- Common Name:
- Scientific Name:
- Average Life Span:
- 4 months to 9 years, depending on the species
- 0.85 inches to 2.2 feet long
What is a chameleon?
There’s no mistaking the distinctive features of a chameleon: its telescopic eyes, grasping tail, color-changing skin, and projectile tongue. But while these animals are far from aggressive apex predators, the name chameleon comes from the Greek for “Earth lion.” They likely got the name from the crest on the head of some species that resembles a lion’s mane.
There are more than 200 species of chameleons, 76 of which are only found on the island of Madagascar. Their diet consists of insects and plants, although some may eat rodents or small birds. These solitary animals live in a range of habitats, including deserts, rainforests, and savannas.
Life in the trees
Chameleons are perfectly adapted to life in the trees. They have four feet, each with five toes—two that point in one direction and three in the other. This allows them to use their toes like a finger and thumb to grip branches tightly. Like seahorses and monkeys, they can wrap their tails around branches, freeing up their arms to reach for the next branch while keeping them steady. Unlike many other lizards, chameleons cannot regrow their tails if they are cut off.
Chameleons usually present as green or brown to blend into their arboreal habitat. It’s this natural coloring that protects them from predators. It keeps them safely hidden because they don’t have any poison or a dangerous bite to defend themselves.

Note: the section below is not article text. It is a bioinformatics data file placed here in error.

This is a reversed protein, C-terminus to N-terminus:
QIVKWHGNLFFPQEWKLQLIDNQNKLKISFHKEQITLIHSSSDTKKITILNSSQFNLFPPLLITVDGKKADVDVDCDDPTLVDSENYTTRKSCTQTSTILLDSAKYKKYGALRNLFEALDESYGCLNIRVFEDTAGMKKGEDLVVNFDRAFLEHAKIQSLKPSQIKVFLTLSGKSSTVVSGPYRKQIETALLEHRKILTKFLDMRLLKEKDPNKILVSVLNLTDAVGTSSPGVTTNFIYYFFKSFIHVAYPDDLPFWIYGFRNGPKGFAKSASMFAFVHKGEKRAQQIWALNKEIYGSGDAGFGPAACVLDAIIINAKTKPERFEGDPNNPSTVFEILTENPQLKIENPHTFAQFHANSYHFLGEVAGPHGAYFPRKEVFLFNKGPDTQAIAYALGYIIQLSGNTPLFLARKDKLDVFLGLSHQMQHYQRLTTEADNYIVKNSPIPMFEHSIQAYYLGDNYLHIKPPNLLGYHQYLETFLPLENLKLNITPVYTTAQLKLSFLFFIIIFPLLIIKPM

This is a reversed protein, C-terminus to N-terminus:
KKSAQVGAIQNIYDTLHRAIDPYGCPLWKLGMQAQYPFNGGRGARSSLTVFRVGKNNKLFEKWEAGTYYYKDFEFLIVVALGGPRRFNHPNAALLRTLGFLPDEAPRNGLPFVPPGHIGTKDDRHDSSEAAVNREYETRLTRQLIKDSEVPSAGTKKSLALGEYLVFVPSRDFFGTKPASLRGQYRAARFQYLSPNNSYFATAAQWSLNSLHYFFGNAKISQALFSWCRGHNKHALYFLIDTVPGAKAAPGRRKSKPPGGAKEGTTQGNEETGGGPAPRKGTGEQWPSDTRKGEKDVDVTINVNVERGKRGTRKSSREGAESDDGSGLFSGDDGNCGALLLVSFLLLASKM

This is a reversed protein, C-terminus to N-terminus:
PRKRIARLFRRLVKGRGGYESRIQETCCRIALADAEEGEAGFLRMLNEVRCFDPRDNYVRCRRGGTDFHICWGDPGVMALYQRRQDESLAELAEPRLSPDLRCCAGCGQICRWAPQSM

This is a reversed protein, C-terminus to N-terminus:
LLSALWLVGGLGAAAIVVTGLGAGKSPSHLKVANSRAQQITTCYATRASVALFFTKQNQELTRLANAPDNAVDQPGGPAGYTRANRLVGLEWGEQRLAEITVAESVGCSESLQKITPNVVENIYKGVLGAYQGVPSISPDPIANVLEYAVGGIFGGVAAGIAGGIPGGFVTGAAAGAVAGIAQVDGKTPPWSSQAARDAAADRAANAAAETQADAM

It’s well-known that chameleons can change color, which they do using special cells and crystals in their skin. However, the belief they can change to match their surroundings is a common misconception. While they can display bright reds, oranges, blues, yellows, and more, chameleons cannot change to match any color.
When a chameleon does change color, it’s usually to stand out. For example, males put on vibrant displays to attract mates or to indicate aggression when a rival male encroaches on its territory. Males are more likely to win a fight if they have a brighter head color and change color more quickly. The loser admits defeat by turning off his display. Pregnant females, meanwhile, take on darker shades and act aggressively to discourage potential mates.
Color also indicates a chameleon’s mood: They turn dark when stressed, scared, or angry, and display beautiful colors while sleeping. As they can’t regulate their temperature, chameleons also become darker when they’re cold—because darker colors absorb more heat—and lighter when basking in the sun.
Chameleons’ bulging, swiveling eyes give them incredible panoramic vision—about 180 degrees horizontally and 90 degrees vertically—that helps them watch for potential threats. Each eye has a cone-shaped eyelid that’s fused to the eyeball with a tiny hole in the center for the pupil. Chameleons can focus each eye separately, switch between monocular and binocular vision to better judge distances, and move their eyes in different directions at once to watch one threat while simultaneously scanning their surroundings. Despite this impressive eyesight, they are nearly blind in the dark.